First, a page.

(1942) A professor of linguistics at the University of California, Berkeley, her writings became the basis for research on female genderlects.
Her most famous work, Language and Woman's Place, introduced ideas about women's language that are now commonplace. For example, she proposed that female speech can be distinguished from that of males by its overuse of forms like:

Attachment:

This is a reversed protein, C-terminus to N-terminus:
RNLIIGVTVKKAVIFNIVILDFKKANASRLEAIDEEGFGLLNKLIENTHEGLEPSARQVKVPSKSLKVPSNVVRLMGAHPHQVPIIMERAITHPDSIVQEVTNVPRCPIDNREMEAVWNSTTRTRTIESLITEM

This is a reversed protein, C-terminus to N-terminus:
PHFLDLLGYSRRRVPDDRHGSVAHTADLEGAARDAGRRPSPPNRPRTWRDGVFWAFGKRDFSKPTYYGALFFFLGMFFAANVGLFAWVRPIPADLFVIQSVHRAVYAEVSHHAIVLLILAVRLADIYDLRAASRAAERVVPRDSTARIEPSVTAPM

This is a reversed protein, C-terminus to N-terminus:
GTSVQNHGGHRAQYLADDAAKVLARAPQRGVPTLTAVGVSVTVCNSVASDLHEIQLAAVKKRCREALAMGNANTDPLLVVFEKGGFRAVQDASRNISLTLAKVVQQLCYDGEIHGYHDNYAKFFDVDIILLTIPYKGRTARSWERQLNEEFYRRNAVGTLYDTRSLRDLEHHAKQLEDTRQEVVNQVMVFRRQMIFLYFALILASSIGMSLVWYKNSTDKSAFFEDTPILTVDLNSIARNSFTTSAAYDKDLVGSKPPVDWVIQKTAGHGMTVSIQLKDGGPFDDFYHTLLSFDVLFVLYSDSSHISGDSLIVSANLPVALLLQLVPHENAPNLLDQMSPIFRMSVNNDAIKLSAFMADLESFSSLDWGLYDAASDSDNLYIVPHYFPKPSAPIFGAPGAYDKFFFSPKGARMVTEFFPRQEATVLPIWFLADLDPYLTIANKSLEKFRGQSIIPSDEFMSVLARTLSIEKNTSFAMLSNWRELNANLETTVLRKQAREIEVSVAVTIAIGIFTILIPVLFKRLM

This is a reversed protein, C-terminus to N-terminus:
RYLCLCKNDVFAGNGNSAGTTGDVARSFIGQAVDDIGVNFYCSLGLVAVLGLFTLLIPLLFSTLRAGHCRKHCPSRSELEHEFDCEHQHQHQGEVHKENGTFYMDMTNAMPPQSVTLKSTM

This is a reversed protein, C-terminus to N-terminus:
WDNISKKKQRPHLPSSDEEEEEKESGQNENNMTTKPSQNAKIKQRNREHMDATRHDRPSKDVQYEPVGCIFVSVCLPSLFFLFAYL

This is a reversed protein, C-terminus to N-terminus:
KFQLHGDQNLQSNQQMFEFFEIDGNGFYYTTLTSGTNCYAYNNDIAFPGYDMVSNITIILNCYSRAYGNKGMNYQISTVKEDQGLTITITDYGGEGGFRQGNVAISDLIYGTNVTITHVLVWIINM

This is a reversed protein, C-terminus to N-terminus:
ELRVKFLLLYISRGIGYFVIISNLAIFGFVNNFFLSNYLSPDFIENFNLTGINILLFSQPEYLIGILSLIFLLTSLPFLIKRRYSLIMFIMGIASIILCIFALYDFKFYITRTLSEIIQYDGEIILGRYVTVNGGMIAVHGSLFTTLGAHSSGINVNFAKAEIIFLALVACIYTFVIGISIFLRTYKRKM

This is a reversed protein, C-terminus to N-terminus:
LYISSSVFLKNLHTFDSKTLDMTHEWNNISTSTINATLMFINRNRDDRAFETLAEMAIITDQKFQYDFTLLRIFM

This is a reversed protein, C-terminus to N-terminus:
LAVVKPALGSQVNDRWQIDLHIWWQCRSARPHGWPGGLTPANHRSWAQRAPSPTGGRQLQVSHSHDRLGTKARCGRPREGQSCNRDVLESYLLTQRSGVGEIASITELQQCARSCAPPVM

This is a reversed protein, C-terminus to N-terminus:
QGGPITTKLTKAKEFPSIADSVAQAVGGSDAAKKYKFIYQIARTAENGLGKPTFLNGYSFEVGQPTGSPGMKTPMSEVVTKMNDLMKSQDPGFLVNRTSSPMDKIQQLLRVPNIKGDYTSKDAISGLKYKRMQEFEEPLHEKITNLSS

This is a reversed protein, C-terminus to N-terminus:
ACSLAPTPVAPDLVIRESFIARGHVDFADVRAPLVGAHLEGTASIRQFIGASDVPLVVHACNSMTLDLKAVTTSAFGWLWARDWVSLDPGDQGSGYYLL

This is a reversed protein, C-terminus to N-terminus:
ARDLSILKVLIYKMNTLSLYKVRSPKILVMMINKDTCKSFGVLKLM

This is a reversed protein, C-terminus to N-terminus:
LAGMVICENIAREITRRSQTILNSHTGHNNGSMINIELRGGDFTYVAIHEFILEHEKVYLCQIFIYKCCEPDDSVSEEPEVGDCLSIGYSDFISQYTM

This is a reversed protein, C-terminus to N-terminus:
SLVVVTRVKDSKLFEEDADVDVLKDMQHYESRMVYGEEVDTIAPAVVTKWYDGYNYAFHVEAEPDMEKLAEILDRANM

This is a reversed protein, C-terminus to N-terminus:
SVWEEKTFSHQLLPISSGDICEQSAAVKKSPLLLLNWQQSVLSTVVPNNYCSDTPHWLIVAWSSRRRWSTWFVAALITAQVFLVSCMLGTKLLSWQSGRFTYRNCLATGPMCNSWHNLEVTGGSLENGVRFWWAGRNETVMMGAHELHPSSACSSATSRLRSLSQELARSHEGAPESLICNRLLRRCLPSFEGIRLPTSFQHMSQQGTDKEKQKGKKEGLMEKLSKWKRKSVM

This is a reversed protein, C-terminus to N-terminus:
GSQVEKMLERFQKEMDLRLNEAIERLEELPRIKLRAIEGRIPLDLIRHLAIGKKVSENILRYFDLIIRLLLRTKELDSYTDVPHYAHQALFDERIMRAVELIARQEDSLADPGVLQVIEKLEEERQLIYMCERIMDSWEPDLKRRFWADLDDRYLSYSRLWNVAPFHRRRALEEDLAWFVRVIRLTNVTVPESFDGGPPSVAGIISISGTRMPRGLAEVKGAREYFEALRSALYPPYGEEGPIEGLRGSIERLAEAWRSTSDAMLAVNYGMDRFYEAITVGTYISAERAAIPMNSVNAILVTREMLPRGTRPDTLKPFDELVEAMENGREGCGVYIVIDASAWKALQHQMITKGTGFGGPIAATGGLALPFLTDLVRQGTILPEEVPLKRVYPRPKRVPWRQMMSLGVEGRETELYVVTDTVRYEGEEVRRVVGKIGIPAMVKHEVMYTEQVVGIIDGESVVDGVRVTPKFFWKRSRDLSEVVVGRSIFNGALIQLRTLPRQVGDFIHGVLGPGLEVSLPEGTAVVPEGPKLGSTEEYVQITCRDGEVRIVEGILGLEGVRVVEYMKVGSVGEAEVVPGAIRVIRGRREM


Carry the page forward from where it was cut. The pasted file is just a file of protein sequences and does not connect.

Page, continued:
(1) hedges (phrases like sort of and kind of),
(2) tag questions ("You don't mind eating this, do you?"), and
(3) Indirect requests (Saying "Gosh I'm thirsty" instead of directly asking for a drink).